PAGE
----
Managing director Benoit Lamaison headed a Yara UK team attending the annual Harvest Lunch to celebrate the company’s annual journalism awards.
There was a double win for Farmers Guardian, with editor Emma Penny winning the Grassland category award for an article on bio-energy production, and reporter Olivia Midgley heading the Environment section with a feature on the sale of council-owned farms and smallholdings.
Freelance machinery writer Peter Hill won the Arable category with an article in Farmers Weekly on ISOBUS electronic control systems for tractors and implements.
From left: Rosie Carne, Yara UK marketing manager; Emma Penny, Farmers Guardian; Benoit Lamaison, Yara UK managing director; Olivia Midgley, Farmers Guardian; Peter Hill, machinery freelance. Image: Tom Baker, Cowbell Photography.
The Environment category judges, Phil Jarvis, head of farming at the Game & Wildlife Conservation Trust; agronomist Dr Ian Richards, who runs the FACTS information service; and last year’s winner, Guild member Peter Hall, farming editor of the Western Morning News, described Olivia’s report as “well researched, clearly explained and to the point, on a topic that is immensely important to the farming community and industry”.
Of Emma’s “well written, informative and timely article” the judges said it held the reader throughout, gave a balanced view from experts and farmers, and showed good use of ‘hard data’ of benefit to a farming business contemplating investment in generating ‘green’ electricity.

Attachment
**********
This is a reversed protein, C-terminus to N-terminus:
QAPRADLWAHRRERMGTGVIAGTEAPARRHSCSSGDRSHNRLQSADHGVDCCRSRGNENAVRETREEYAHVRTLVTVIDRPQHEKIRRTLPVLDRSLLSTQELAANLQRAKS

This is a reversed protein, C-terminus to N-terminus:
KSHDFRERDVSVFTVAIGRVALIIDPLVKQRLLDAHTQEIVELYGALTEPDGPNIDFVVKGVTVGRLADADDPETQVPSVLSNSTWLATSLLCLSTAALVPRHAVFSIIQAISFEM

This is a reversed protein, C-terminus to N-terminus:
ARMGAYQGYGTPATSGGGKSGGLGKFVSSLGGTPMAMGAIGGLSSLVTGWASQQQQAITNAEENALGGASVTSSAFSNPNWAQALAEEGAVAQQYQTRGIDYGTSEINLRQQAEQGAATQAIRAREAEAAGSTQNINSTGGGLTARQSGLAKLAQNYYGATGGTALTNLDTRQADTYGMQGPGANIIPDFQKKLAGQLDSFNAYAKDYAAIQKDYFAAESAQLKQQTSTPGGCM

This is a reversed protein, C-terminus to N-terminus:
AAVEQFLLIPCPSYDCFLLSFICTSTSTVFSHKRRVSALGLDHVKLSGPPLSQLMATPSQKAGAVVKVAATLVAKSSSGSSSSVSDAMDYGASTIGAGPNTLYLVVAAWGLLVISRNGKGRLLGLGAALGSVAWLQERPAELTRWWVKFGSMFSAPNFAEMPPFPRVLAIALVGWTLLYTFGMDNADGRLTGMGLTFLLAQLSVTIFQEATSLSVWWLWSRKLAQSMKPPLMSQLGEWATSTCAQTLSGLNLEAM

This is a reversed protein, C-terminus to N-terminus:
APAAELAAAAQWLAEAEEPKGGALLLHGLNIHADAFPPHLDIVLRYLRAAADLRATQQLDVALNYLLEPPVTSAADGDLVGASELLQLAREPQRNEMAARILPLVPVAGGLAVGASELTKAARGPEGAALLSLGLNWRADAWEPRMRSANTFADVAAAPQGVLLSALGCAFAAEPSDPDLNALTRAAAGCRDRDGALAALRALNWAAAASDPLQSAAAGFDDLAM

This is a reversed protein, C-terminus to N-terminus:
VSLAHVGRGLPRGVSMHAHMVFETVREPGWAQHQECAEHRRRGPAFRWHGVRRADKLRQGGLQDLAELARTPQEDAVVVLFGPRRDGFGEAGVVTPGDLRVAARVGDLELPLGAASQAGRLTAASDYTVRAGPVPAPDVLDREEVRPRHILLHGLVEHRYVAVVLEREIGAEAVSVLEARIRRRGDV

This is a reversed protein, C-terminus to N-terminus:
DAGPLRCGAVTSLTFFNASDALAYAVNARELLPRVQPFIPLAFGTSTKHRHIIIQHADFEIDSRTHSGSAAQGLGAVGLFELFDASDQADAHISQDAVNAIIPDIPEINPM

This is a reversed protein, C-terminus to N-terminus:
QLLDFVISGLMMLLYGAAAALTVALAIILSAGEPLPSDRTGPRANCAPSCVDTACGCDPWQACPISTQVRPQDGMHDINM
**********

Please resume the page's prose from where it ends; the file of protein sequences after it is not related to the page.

The judges for this category were Chris Baylis, farms manager for Sir Richard Sutton’s Settled Estates in Lincolnshire; David Gardner, CEO of the RASE; and 2011 winner Guild member Sarah Trickett, livestock editor on Farmers Weekly.
The judging panel for the Arable category were Gordon Day, John Deere marketing manager; Scottish Borders farmer Colin McGregor; and last year’s winner Mike Abram, now PR whizz at Bayer CropScience.
They complemented the “chatty Q&A style” used for the winning article, which explored the potential of ISOBUS electronic controls to make life easier and more productive for tractor drivers operating increasingly sophisticated field equipment.
“It made the potentially dry subject engaging and interesting, with information presented in bite-sized chunks making it easier for readers to understand the large amount of information included”.